3. Iran has agreed to provide the IAEA greater access and information regarding its nuclear program and to allow the agency to investigate suspicious sites or allegations of covert facilities related to uranium enrichment anywhere in the country. IAEA will supposedly also have access throughout Iran to mines, mills, storage facilities and centrifuge manufacturing during the life of the agreement.
  • Finally, a word about the IAEA inspections. In its summary of the agreement, the New York Times (NYT) highlighted a number of questions. Most germane was the question, ?How can the US be sure that Iran won?t cheat?? The NYT answer? ?It can?t. Iran agreed to provide the inspectors greater access and information regarding its nuclear program, and to allow investigation of suspicious sites, but there are no guarantees.? Without question, this issue is the most important part of the agreement, for without meaningful inspections, there is simply no way to verify Iran?s compliance. The goal of the Obama administration was an ?anywhere, anytime? inspection format. The administration did not get this in the agreement. William Tobey, senior fellow at the Belfer Center for Science and International Affairs at Harvard?s Kennedy School, provides a helpful analysis of this most important inspections issue. Under the agreement?s terms, when the IAEA demands access to a suspect site, Iran will have 14 days to fulfill the request or propose other means to satisfy it. If the matter remains unresolved, a joint commission with representatives from each of the eight parties to the agreement would have a further week to act, and Iran would then be given three days to comply. Thus, 24 days might elapse between a request for access by the IAEA and a requirement upon Iran to provide it?ample time for Iran to hide or destroy evidence.? For inspections to be really meaningful, Iran must comply by declaring all of its relevant nuclear activities and procurement?both past and present. However, under previous IAEA obligations, the IAEA found that Iran repeatedly has failed to comply. As far back as November 2011, IAEA had identified 12 areas of Iranian activities that could only be explained by nuclear-weapons development, calling them the ?possible military dimensions? of Iran?s nuclear program. Despite repeated attempts by the IAEA to investigate this, Iran blocked meaningful progress. Tobey meaningfully concludes that ?Now the new agreement calls again on Iran to cooperate, but it offers no reason to believe that the Iranian regime will end its recalcitrance . . . What was essential is now conspicuously missing: Tehran?s submission of a complete and correct nuclear declaration, and the regime?s cooperation with IAEA efforts to verify it. Anything short of that is an illusion.? President Obama and Secretary of State John Kerry have both argued that what will make this agreement work is the capacity of IAEA to verify Iranian compliance. It defies all logic and common sense to believe that this agreement meets that claim. Without meaningful verification, this agreement is unworkable and a charade.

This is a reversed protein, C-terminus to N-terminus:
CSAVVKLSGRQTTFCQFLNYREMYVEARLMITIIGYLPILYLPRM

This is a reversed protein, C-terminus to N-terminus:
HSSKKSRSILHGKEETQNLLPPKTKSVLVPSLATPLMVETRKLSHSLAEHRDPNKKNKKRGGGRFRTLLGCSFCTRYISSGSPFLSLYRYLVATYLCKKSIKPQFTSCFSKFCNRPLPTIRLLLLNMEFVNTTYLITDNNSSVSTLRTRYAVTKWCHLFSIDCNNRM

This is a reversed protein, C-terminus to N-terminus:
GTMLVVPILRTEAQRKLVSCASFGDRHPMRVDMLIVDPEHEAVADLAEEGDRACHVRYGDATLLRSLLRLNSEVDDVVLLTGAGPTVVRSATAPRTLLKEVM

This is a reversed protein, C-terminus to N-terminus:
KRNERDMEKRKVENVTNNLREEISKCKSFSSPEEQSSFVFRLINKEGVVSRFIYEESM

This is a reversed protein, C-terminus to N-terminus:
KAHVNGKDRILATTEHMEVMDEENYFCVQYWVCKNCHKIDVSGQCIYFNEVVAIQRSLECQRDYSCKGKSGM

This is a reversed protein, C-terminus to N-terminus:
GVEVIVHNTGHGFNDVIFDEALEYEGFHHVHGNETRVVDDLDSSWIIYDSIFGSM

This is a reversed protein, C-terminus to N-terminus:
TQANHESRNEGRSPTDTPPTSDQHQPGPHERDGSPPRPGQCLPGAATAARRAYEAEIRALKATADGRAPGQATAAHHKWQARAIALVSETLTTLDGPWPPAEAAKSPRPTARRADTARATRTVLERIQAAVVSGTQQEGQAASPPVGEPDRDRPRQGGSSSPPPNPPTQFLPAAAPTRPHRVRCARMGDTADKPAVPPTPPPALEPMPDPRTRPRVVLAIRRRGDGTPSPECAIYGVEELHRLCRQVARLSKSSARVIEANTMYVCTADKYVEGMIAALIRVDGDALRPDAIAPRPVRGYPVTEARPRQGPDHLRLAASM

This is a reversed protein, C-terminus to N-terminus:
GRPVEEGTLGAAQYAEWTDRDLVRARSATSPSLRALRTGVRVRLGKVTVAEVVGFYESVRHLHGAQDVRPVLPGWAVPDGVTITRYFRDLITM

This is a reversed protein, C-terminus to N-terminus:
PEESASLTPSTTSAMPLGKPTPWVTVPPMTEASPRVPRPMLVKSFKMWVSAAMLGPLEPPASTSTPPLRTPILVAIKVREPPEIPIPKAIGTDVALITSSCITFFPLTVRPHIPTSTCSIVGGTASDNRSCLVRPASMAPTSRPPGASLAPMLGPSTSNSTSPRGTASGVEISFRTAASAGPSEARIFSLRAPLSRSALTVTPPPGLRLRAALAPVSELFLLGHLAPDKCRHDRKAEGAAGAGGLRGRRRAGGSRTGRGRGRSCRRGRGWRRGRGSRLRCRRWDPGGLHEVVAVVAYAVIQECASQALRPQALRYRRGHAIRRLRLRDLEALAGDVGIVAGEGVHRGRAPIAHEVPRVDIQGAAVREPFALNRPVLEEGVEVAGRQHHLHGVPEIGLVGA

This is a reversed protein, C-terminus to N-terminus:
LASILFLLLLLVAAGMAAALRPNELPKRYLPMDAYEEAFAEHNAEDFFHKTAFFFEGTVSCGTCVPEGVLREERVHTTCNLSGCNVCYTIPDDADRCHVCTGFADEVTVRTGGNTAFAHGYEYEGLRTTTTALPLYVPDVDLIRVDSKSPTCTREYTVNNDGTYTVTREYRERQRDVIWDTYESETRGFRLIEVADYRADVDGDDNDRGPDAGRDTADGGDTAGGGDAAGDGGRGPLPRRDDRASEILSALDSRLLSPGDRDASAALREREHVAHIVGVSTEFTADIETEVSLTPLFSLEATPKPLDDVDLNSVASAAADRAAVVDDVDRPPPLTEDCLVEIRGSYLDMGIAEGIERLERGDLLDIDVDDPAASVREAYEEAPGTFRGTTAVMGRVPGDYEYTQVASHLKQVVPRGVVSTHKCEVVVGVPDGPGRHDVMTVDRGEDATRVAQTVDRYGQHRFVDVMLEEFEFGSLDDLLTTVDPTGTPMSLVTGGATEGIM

Many people both within the Obama administration and those who simply support the agreement have argued that there is no other alternative to this agreement. As The Economist has demonstrated, ?With or without an agreement, the world is stuck with an Iran that continues to run a big nuclear program and remains slippery and dangerous. The real test of the deal is whether it is better than the alternatives.? That of course is the primary issue with this deal. It is difficult to conclude that this is the best we can hope for, and it is very difficult to believe that history will judge this as a good agreement. The inspection issue is deceptive, and, since there is the strong possibility that Iran will cheat, the agreement lifts the sanctions while permitting Iran to still have its nuclear weapons program. How can anyone who is intellectually honest claim that this is a good agreement?

See The Economist (18 July 2015), pp. 7, 19-22; William Tobey in the Wall Street Journal (15 July 2015); New York Times chart on the Iranian deal in its 14 July 2015 edition; Frederick Kagan in the Wall Street Journal (15 July 2015); and Issues in Perspective (25 April 2015). PRINT PDF